TOLEDO, Ohio — The odds of one child being diagnosed with a rare disease is very low, let alone two children with the same rare disease.
But this is the reality for local family the Langenhops, whose two daughters Ava, 3 1/2 and Olivia, 2, are both fighting for their lives against Leukocyte adhesion deficiency type 1, or LAD1.
LAD1 is a disorder that causes the immune system to malfunction, resulting in a form of immunodeficiency, according to the U.S. National Library of Medicine.
Immunodeficiencies are conditions in which the immune system is not able to protect the body effectively from foreign invaders such as viruses, bacteria, and fungi.
LAD1 causes white blood cells to not working properly and do not reach the site of infection like they should.
The family first discovered something wasn't right when Ava's limbs would swell each time she would get a scratch or a cut. Her dentist also noticed the beginning stages of periodontal disease, another indicator of LAD1.
Ava was first diagnosed with LAD1 at Cincinnati Children's Hospital, with Olivia being diagnosed shortly after.
After receiving the news about their daughters, parents Jon and Alicia found out they are both carries of the recessive trait for LAD1, which means any child they have has a 25% chance of having the disease.
Not only that, Alicia is expecting the couple's third child, a boy, in October.
The National Library of Medicine says starting from birth, those suffering from LAD1 develop serious bacterial and fungal infections, and their life expectancy is often severely shortened.
The cure of Ava and Olivia from this deficiency is a bone marrow transplant. Both girls have been placed on the list in search of a donor, and are on preventative prophylactic medications in the meantime.
There is a 50% chance that their new baby brother could be a donor match for his sisters, but there is also a 25% chance he could have LAD1.
If the two are able to find a donor, the transplant won't be the end of their journey.
Ava and Olivia will then need chemotherapy to wipe out the existing immune system, followed by an extensive inpatient stay for the transplant, which will be performed in Cincinnati.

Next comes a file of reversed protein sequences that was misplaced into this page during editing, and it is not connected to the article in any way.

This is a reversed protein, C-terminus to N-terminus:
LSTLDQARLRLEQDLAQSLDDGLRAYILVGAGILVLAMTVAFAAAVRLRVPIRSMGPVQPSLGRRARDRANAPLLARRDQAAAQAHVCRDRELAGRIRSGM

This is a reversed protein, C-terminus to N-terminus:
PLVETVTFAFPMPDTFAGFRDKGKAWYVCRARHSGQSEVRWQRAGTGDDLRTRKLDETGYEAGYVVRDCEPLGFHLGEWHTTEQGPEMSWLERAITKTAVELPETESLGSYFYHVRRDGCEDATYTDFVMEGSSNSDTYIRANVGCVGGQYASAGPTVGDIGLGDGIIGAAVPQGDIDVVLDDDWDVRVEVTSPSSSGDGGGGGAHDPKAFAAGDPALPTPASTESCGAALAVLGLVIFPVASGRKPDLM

After discharge, Ava and Olivia will need to stay within 30 miles of Cincinnati for up to six months for follow-up blood work and therapy several times a week, according to their Go Fund Me account.
The family says it will then take two years for their new immune systems to develop, so they will not be able to start school for several years. None of this can begin until the girls find a donor match.
'The emotional magnitude of this condition and the financial burden is all very overwhelming for the family and not only affecting one but both of these precious little girls. Every prayer, every kind word, and every penny are appreciated. Please find it in your heart to help Jon and Alicia as they navigate this extremely difficult path they have been given," says the Go Fund Me account set up for the girls.
You can also help the family by becoming a donor and seeing if you are a match for Ava or Olivia.
Anyone interested in joining the National Bone Marrow Donation Registry can text AvaAndLiv to 61474 or head over to the Be The Match website to learn more.
Using this link and text code, the Langenhop family can track how many people sign up to be donors for their daughters.
Be The Match operates the largest and most diverse bone marrow registry in the world. All it takes is a cheek swab to see if you could be match for a patient in need, like Ava or Olivia.